These days, Washington is in a constant election cycle. Certainly, many of the Capitol Hill legislative battles from last year were undertaken with an eye toward posturing for the mid-terms. A lot is at stake this November, including control of both the House and Senate.
Inside the beltway, news outlets and nonpartisan political organizations predict Republicans will win back the House at a minimum and also have a chance to gain the Senate. Part of this is based upon historical trends when the non-incumbent party of the White House traditionally gains seats in off-year elections. Additionally, given the thin margins in both legislative chambers, it will only take a shift of a handful of seats to change leadership control.
The November 2020 elections gave Republicans confidence, particularly when Virginians elected Republican Glenn Youngkin as the state’s governor. In New Jersey, Democratic Governor Phil Murphy narrowly won re-election.
As we enter the primary season, the Democrats in Congress find themselves in a precarious position. There is in-fighting between the moderates and the progressives, the President’s ratings are not helpful, economic conditions are challenging, and the pandemic continues.
In the House
Speaker Nancy Pelosi and the Democrats can only lose five seats. Historically since 1946, the party of the President loses an average of 26.8 congressional seats in the first midterm. Clearly, the math is not in the Democrats’ favor.
Another challenge for Democrats is the impact of the Census on the redrawing of all congressional district lines. Due to shifting populations, this results in some states losing congressional seats—California, Illinois, Michigan, New York, Ohio, Pennsylvania, and West Virginia—and some states gaining seats—Colorado, Florida, Montana, Oregon, and Texas. Essentially, the Democrats lose about 2.5 congressional seats due to the redistricting process.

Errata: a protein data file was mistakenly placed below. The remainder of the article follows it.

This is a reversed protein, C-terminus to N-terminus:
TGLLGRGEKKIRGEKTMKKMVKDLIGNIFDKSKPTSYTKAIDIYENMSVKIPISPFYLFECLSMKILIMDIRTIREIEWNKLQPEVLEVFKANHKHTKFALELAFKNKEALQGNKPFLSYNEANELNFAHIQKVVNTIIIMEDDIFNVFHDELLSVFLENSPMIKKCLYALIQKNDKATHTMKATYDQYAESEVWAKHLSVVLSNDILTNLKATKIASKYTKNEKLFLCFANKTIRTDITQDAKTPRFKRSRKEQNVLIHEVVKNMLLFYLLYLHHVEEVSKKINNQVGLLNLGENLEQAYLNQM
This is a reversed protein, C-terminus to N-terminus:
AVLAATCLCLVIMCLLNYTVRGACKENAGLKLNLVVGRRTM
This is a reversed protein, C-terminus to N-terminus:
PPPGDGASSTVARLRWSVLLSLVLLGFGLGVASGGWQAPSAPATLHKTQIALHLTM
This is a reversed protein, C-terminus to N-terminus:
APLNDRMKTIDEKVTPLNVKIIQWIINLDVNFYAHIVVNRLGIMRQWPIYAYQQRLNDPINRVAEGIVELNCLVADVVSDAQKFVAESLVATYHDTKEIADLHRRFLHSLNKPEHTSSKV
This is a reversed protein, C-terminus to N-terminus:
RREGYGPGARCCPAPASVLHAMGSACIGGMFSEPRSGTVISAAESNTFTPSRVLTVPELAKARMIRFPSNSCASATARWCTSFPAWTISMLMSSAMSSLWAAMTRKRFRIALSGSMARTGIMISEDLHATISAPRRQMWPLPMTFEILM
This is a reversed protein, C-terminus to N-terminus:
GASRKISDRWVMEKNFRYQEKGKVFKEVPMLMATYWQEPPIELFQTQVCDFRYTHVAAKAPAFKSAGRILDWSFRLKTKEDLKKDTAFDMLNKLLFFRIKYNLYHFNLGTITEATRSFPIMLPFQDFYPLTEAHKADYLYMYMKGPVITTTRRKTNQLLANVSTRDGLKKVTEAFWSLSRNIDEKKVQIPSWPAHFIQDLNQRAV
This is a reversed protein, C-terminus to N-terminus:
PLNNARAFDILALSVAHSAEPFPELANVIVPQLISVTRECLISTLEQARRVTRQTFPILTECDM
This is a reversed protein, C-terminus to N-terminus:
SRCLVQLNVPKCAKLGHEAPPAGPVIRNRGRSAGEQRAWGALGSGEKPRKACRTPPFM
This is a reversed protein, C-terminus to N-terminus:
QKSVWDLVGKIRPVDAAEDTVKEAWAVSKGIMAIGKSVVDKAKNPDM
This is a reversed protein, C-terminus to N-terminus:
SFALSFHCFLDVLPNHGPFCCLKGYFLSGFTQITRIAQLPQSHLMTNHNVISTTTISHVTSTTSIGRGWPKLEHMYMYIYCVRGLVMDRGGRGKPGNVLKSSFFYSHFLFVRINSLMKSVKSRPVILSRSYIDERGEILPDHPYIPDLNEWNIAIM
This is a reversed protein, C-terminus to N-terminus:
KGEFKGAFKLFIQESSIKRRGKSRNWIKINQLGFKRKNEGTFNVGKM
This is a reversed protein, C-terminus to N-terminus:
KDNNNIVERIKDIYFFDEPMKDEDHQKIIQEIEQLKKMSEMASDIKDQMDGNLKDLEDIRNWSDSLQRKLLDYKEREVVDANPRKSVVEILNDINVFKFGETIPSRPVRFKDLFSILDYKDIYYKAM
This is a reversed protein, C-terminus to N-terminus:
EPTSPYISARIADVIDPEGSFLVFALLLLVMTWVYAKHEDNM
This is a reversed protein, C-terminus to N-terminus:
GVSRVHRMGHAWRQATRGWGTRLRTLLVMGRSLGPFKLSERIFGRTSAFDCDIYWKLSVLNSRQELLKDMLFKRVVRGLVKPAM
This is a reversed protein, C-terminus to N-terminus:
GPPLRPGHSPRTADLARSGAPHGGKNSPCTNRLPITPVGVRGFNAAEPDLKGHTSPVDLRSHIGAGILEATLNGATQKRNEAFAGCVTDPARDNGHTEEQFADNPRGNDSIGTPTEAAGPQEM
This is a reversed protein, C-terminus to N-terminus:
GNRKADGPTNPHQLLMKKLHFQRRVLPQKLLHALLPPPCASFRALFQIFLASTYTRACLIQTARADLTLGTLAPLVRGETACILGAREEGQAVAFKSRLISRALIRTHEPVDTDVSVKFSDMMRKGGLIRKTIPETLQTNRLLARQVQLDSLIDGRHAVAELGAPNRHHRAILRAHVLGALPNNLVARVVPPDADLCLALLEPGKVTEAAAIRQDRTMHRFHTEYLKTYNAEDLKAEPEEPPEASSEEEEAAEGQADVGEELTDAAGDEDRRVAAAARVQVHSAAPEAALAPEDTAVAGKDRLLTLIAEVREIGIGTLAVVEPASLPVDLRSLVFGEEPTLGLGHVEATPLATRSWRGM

Retirement announcements are at an all-time high, too. More House Democrats officially decided to hang it up this year than in 2010 when the chamber lost more than 60 seats in the Tea Party wave. Democrats are overwhelmingly represented in the most senior ranks of House members. Thirty-nine of the 50 longest-serving members of the House are Democrats. Many of the retirees are committee chairs responsible for overseeing issues of importance to the Flexible Packaging Association (FPA), including Rep. Peter DeFazio (D-OR), chairman of the Transportation and Infrastructure Committee; Rep. Eddie Bernice Johnson (D-TX), chair of the Science, Space, and Technology Committee; and John Yarmuth (D-KY), House Budget Committee chair.
In the Senate
Democrats also control the Senate with a 50/50 split—50 Republicans and 48 Democrats and two Independents (who caucus with the Democrats). Vice President Kamala Harris casts the tie-breaking vote.
Unlike the House, the Senate is a continuous body, with only a third of its members up for re-election every two years. This year, there are 34 seats up for re-election—20 Republicans and 14 Democrats. In a normal year, this would be a difficult cycle for Republicans to defend, but given all the issues for Democrats, Republicans have tailwinds at their backs. Most of the Senate races are not seen as competitive. However, given that a plus-one seat change is all that matters, the handful of tossups will determine Senate control. The races to watch here are: Arizona, Sen. Mark Kelly (D) incumbent; Georgia, Sen. Raphael Warnock (D) incumbent; North Carolina, Sen. Richard Burr (R) is retiring; Nevada, Sen. Catherine Cortez Masto (D) incumbent; Pennsylvania, Sen. Pat Toomey (R) is retiring; and Wisconsin Sen. Ron Johnson (R) incumbent.
A leadership change in either/both chambers would impact FPA and its members, as legislative priorities would shift and the ability of the Administration to advance its agenda would also be challenged even more than under the current Congressional makeup.
Regardless, the retirements of long-serving members will change the leadership of the committees.
Whatever the election outcomes, for FPA, the advocacy path forward will still be dynamic and the need for “flexibility” in advancing our industry’s priorities will be the cornerstone for our approach.